The vast majority of “beachhead” officials within the Education Department have close connections to the right-wing “education reform” media echo chamber bankrolled by billionaires and private corporations — but little to no experience in the classroom.
This list includes at least four staffers who have previously worked for education privatization groups led by DeVos in some capacity: Michael Frendewey, a communications staffer at American Federation for Children, which was founded by DeVos and led by until her nomination; and Andrew Kossack, Josh Venable, and Neil Ruddock, all former staffers of Jeb Bush’s Foundation for Excellence in Education, which counted DeVos as a board member until her nomination.
The longer list of staffers who come from the dark-money “education reform” echo chamber includes Jason Botel, of the DeVos-affiliated Maryland Campaign for Achievement Now; Michael Brickman, a former staffer with the Fordham Institute and Gov. Scott Walker (R-WI); Gillum Ferguson, a former staffer for conservative outlets Opportunity Lives and The Washington Free Beacon; Alexandra Hudson, who has written education policy pieces at conservative outlets and think tanks like The Heartland Institute, The Federalist, and The Weekly Standard and recently worked as an education policy analyst for the Wisconsin Institute for Law & Liberty (part of the State Policy Network of right-wing think tanks); Lauren Rigas of the American Conservative Union and the American Enterprise Institute; and Patrick Shaheen, a former staffer at the Koch brothers’ Americans for Prosperity.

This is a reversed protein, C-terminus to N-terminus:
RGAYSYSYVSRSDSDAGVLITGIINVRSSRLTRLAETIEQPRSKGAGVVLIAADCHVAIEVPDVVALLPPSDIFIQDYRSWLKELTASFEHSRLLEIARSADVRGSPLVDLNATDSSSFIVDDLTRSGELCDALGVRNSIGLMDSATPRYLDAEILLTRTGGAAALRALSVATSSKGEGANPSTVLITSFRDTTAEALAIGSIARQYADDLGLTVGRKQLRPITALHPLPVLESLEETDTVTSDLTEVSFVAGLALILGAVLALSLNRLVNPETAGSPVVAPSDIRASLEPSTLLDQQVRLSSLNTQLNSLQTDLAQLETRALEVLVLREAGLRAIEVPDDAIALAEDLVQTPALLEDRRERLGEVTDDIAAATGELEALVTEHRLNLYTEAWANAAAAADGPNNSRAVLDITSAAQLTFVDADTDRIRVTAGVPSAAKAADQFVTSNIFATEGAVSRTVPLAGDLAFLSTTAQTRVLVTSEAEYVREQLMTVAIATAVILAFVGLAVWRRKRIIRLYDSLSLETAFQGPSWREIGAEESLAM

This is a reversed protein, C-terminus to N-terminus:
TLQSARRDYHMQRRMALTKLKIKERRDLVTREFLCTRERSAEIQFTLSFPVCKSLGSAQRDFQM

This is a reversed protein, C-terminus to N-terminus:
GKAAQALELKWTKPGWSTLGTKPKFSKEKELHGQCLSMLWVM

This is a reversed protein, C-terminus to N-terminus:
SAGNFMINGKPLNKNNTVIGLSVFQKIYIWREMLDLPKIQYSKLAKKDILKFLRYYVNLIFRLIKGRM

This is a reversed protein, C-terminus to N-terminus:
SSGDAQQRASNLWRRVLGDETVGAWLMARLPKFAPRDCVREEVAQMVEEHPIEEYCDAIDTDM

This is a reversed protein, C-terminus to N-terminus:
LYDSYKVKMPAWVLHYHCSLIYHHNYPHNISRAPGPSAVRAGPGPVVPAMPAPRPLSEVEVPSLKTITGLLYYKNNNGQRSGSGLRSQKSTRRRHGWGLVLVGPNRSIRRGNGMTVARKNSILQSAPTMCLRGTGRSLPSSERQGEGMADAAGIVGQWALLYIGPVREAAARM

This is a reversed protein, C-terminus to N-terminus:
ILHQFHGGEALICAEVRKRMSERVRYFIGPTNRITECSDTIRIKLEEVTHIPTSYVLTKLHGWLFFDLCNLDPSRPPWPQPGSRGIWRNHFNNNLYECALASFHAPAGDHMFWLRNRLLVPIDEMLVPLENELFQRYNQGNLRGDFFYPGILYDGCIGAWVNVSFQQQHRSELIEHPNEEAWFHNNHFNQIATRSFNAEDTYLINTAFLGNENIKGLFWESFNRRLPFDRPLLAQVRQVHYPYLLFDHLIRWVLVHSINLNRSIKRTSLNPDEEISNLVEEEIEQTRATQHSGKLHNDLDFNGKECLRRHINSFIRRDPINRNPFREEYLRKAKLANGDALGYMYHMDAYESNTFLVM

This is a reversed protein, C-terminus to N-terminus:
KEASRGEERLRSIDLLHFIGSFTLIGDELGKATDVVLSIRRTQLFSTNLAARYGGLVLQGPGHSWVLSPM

Let’s not forget the bombshell Washington Post report from April 3: Erik Prince, DeVos’ brother and the founder of the infamous Blackwater security firm, met with “a Russian close to President Vladimir Putin as part of an apparent effort to establish a back-channel line of communication between Moscow and [then] President-elect Donald Trump” days before Trump’s inauguration. According to officials, Prince “presented himself as an unofficial envoy for Trump” during the secret Seychelles meeting although he has no formal role with the administration. The meeting took place less than two months after Trump announced he would pick Prince’s sister to head the Education Department.